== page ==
As we near the end of summer, Disney Channel is slated for a historic ranking as the #1 cable net in total day in total viewers. For the 1st summer ever, the net will rank as the #1 net in kids 2-11. CableFAX spoke with Disney Worldwide’s Paul DeBenedittis, svp, programming, scheduling, multiplatform, acquisitions and co-productions, on upcoming programs and the market of children’s TV.
Disney has done really well this summer. What should we expect in terms of fall programming?
We don’t focus on seasons or cycles as we program for our audience 365 days a year. We have a series premiere (“Dog With A Blog”), a Disney Channel Original Movie (“Girl Vs. Monster”) and an original event (“Make Your Mark: Shake It Up Dance Off”) this fall, as well as new episodes of our hit Disney Channel series (“Jessie,” “Austin & Ally,” “Good Luck Charlie,” “Shake It Up” and “A.N.T. Farm” and our animated hits “Phineas and Ferb” and “Gravity Falls”) — and we also have a volume of new content across our multiplex including Disney Junior (“Sofia the First,” “Doc McStuffins,” “Jake and the Never Land Pirates” and “Mickey Mouse Clubhouse”) and Disney XD (“Crash and Bernstein,” “Lab Rats,” “Kickin’ It”).
You have been in cable for two decades. People say now is the Golden Age for cable. Do you agree? And why? Is now also the Golden Age for children’s TV?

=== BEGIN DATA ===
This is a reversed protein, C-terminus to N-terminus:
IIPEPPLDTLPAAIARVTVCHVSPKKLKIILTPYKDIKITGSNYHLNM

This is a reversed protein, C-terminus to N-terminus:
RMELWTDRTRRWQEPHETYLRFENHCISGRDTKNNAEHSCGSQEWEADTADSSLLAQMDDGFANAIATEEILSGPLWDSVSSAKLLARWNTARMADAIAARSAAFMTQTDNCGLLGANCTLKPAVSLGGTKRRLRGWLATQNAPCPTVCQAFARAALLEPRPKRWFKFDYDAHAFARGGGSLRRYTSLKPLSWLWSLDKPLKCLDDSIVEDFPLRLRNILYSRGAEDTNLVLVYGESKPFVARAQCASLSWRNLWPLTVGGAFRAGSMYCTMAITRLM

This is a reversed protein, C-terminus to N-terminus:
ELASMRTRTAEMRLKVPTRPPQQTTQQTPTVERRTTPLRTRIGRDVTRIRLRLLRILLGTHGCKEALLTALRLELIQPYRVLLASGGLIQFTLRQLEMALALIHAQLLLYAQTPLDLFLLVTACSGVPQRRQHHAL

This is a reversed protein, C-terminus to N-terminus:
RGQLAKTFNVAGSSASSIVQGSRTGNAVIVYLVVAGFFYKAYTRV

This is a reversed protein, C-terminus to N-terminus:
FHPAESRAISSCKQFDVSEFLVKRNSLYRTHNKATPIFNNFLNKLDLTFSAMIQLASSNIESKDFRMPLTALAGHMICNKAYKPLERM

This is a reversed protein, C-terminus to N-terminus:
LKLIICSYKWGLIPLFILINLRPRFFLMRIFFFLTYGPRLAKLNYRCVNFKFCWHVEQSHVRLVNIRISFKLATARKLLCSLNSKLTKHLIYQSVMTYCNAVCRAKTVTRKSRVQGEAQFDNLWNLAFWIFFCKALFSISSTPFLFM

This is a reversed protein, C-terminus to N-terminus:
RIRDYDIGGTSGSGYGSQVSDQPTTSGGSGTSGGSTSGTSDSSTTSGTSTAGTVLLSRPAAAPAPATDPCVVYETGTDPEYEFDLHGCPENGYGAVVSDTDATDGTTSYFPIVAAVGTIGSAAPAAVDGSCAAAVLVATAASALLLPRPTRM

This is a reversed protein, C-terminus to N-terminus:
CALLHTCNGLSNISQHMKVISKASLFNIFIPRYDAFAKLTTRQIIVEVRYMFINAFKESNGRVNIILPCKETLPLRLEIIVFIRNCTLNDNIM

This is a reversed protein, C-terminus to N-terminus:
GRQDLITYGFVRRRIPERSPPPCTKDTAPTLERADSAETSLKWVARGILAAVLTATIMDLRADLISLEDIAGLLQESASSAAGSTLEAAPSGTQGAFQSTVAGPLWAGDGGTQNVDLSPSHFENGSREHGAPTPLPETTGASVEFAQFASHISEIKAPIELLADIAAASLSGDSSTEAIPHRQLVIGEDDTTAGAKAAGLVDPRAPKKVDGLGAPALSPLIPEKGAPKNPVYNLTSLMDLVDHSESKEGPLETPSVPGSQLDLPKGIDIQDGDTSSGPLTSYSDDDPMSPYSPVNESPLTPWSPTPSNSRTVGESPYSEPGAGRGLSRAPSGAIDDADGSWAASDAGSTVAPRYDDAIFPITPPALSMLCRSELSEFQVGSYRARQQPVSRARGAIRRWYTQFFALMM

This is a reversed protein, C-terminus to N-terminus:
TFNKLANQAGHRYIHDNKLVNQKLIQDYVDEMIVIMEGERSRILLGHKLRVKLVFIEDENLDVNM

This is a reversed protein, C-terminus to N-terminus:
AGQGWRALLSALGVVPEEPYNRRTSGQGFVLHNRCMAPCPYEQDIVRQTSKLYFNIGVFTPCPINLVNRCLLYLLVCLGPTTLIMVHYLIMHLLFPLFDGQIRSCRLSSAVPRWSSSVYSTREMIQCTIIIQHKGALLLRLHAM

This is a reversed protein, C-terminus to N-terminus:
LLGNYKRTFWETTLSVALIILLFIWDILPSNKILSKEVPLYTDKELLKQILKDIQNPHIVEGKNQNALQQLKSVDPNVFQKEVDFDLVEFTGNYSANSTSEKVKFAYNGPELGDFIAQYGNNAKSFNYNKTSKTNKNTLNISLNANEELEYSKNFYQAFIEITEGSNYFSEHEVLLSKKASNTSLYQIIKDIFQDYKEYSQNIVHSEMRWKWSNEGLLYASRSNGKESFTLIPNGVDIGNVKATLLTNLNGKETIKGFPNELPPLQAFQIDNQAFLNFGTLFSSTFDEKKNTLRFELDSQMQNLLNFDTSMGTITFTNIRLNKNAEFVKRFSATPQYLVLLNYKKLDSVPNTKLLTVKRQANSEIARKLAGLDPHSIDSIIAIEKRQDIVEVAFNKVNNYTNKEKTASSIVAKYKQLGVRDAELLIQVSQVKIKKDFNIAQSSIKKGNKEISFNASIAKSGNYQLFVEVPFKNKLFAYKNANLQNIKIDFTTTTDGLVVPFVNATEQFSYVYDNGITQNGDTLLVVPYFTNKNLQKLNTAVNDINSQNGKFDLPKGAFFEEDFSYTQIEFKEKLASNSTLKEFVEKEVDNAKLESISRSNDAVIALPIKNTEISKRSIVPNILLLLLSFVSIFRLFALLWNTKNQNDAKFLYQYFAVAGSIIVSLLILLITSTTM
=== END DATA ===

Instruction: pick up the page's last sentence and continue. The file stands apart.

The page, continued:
I felt I was in the Golden Age when I first started and I feel the same way today. Cable allows us a unique opportunity to connect with our audience in a branded, connected way, 24/7. The Golden Age continues as we now have more platforms to serve viewers, more opportunities to find creative ways to fuel our brands, to connect to our audience in engaging and entertaining ways, while at the same time maximizing and monetizing these opportunities so we can continue doing it.
What challenges do children’s TV providers face and how can they overcome those challenges?
I’m not so sure the challenges are much different than general entertainment, where I spent most of my career before coming to Disney. We are always looking to stay connected and relevant with our audience as new technology emerges. We are always looking for creative ways to tell stories that are unique and strategies that evolve as our audience evolves and their taste shifts. Most of all, we respect our young viewers, we know they’re smart and just as savvy as their parents were when they were kids.
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